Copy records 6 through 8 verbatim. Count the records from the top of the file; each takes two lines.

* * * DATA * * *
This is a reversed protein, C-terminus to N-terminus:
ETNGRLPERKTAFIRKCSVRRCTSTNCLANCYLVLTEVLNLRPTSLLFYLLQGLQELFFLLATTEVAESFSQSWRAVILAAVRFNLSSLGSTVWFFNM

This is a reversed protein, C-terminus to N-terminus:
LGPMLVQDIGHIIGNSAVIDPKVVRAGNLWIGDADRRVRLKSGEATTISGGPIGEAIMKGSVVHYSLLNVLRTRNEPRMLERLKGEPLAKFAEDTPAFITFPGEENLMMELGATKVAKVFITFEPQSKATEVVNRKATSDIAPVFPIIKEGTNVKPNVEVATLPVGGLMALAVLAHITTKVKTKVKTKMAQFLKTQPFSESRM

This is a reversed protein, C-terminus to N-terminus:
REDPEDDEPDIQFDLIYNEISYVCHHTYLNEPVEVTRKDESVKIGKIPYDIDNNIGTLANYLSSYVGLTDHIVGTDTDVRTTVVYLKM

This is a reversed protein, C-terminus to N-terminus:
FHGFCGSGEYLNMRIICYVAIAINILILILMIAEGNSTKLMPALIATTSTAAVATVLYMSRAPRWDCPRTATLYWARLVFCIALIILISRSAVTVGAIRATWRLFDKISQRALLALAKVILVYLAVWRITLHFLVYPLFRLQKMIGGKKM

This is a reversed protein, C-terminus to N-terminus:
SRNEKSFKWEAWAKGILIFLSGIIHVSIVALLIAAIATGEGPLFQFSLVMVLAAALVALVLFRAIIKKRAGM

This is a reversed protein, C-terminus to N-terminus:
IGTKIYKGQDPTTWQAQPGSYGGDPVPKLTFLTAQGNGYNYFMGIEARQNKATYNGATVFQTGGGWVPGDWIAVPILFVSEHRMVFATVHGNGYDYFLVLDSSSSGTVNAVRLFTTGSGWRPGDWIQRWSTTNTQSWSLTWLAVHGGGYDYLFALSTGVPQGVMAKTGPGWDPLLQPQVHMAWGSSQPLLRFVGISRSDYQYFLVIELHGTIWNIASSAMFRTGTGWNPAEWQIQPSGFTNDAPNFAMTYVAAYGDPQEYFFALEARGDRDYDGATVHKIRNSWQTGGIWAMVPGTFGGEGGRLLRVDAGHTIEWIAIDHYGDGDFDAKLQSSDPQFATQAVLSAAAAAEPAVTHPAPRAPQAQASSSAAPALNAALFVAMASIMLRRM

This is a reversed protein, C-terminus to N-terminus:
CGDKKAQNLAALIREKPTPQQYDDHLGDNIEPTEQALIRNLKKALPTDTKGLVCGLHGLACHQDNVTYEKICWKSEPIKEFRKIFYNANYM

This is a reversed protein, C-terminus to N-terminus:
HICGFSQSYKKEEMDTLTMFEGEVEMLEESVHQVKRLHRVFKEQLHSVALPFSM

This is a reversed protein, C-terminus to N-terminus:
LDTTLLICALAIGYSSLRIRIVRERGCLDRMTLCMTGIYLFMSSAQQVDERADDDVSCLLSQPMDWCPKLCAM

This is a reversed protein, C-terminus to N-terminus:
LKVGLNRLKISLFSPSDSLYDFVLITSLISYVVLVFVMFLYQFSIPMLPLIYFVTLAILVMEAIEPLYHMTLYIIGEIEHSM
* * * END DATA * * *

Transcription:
This is a reversed protein, C-terminus to N-terminus:
IGTKIYKGQDPTTWQAQPGSYGGDPVPKLTFLTAQGNGYNYFMGIEARQNKATYNGATVFQTGGGWVPGDWIAVPILFVSEHRMVFATVHGNGYDYFLVLDSSSSGTVNAVRLFTTGSGWRPGDWIQRWSTTNTQSWSLTWLAVHGGGYDYLFALSTGVPQGVMAKTGPGWDPLLQPQVHMAWGSSQPLLRFVGISRSDYQYFLVIELHGTIWNIASSAMFRTGTGWNPAEWQIQPSGFTNDAPNFAMTYVAAYGDPQEYFFALEARGDRDYDGATVHKIRNSWQTGGIWAMVPGTFGGEGGRLLRVDAGHTIEWIAIDHYGDGDFDAKLQSSDPQFATQAVLSAAAAAEPAVTHPAPRAPQAQASSSAAPALNAALFVAMASIMLRRM

This is a reversed protein, C-terminus to N-terminus:
CGDKKAQNLAALIREKPTPQQYDDHLGDNIEPTEQALIRNLKKALPTDTKGLVCGLHGLACHQDNVTYEKICWKSEPIKEFRKIFYNANYM

This is a reversed protein, C-terminus to N-terminus:
HICGFSQSYKKEEMDTLTMFEGEVEMLEESVHQVKRLHRVFKEQLHSVALPFSM